Modi government has introduced 10 percent reservation in jobs and education for ‘economically weaker’ upper caste citizens. This decision is as revolutionary as the introduction of GST and the implementation of Insolvency and Bankruptcy Code. Like GST, this was long overdue. It was Narasimha Rao government which first introduced the upper-caste reservation in 1991. But due to various deadlocks including the ruling of the Supreme Court, the decision never saw the light of the day. The provision of job quota for scheduled caste and scheduled tribes had come before nation’s independence. Later, in the early 1990s, the reservation was extended to the OBCs in jobs and then in 2006, they were also provided reservation in government educational institutes.
The quota system alienated the upper caste because it was strongly aligned towards social justice rather than natural justice. The poor among the upper caste felt disenchanted as reservation only widened the gap between reserved and unreserved castes. The reverse discrimination towards the people for being born to a particular caste created unrest in the society. For an example, if two friends, belonging to the same economic background but inheriting different caste identity, prepare for an entrance exam or a job and score almost the same marks, one of them gets selected just because s/he belongs to so-called ‘marginalized community’ and then the resentment becomes obvious.
French Journalist Francois Gautier published an article on May 2006 with the headline ‘Are Brahmins the Dalits of today?’ This was the time when Manmohan Singh government had taken the decision to extend OBC quota in educational institutions. He presented the vulnerable economic conditions of upper caste (especially Brahmins) in the country. “At a time when the Congress Government wants to raise the quota for Other Backward Classes to 49.5 per cent in private and public sectors, nobody talks about the plight of the upper castes,” wrote Gautier.
The report by Gautier also busted the perpetuated claim that manual scavenging is done only by lower castes. “There are 50 Sulabh Shauchalayas (public toilets) in Delhi; all of them are cleaned and looked after by Brahmins (this very welcome public institution was started by a Brahmin). There are five to six Brahmins manning each Shauchalaya. In most villages in UP and Bihar, Dalits have a union which helps them secure jobs in villages,” Gautier states.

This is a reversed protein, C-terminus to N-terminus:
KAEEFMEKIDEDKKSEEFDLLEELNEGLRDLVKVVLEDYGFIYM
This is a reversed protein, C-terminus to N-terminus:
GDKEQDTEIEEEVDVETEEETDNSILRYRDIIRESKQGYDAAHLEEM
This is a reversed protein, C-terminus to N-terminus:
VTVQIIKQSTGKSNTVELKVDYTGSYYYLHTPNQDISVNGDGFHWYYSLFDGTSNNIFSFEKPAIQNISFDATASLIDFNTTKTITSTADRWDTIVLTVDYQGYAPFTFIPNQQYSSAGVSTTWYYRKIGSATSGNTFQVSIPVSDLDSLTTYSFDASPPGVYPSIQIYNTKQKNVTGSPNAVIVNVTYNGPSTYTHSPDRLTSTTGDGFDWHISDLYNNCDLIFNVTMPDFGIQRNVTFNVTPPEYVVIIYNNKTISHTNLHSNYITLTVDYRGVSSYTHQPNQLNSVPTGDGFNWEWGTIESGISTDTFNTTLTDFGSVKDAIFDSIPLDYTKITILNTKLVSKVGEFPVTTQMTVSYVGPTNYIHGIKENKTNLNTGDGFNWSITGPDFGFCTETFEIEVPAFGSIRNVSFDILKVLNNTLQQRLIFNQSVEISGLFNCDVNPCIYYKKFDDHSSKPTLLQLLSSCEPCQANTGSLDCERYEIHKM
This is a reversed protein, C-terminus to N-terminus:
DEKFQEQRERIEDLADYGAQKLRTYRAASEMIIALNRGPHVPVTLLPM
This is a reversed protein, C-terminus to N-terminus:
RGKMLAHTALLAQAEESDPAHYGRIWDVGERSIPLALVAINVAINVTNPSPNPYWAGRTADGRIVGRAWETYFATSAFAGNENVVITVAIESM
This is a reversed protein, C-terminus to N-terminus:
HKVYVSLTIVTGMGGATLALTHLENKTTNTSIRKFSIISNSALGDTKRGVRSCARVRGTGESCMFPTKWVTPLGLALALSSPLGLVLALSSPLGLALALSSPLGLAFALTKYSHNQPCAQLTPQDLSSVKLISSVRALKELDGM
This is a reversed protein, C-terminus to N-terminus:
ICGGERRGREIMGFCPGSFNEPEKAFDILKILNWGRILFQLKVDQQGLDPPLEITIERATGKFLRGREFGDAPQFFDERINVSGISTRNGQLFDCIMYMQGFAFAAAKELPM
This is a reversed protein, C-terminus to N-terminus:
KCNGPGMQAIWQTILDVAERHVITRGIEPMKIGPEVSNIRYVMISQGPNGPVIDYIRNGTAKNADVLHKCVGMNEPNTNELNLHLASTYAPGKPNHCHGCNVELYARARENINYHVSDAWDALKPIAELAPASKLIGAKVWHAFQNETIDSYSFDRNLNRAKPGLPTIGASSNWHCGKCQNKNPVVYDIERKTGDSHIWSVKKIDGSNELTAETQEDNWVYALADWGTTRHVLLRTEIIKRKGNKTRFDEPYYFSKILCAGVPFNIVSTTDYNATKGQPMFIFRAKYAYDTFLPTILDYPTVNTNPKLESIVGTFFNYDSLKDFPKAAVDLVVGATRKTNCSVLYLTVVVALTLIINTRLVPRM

Gautier found in his research that more than fifty percent of rickshaw pullers in Delhi’s Patel Nagar were Brahmins. The same goes for rickshaw-pullers of Varanasi. The condition of upper castes in southern states is much worse; seventy percent of domestic cooks in Andhra Pradesh were found to be Brahmins. “A study of the Brahmin community in a district in Andhra Pradesh (Brahmins of India by J Radhakrishna, published by Chugh Publications) reveals that today all Purohits live below the poverty line,” wrote Gautier. Tamil Nadu government had extended reservation to 69 percent of the lower caste population; keeping only 31 percent seats open for the general category.
In Karnataka, per capita income of Brahmins was 537 rupees in 2006 in comparison to 577 rupees of ST, 680 rupees of SC, 794 rupees of Muslims, 914 of Vokkaligas, and 1,562 rupees of Christians. Therefore, Hindu upper caste in the state emerged out to be economically marginalized in comparison to Dalits, Muslims, and Christians. The sociologists of the country opposed OBC reservation and called it ‘tokenism’. Andre Beteille and Partap Bhanu Mehta, two most respected academicians of the country resigned from National Knowledge Commission (NKW) in 2006 when UPA government decided to extend reservation to OBCs in educational institutions. These esteemed sociologists of the country having worked comprehensively on the caste system in India were opposed to the extension of reservation.
Get real time updates about our posts directly on your device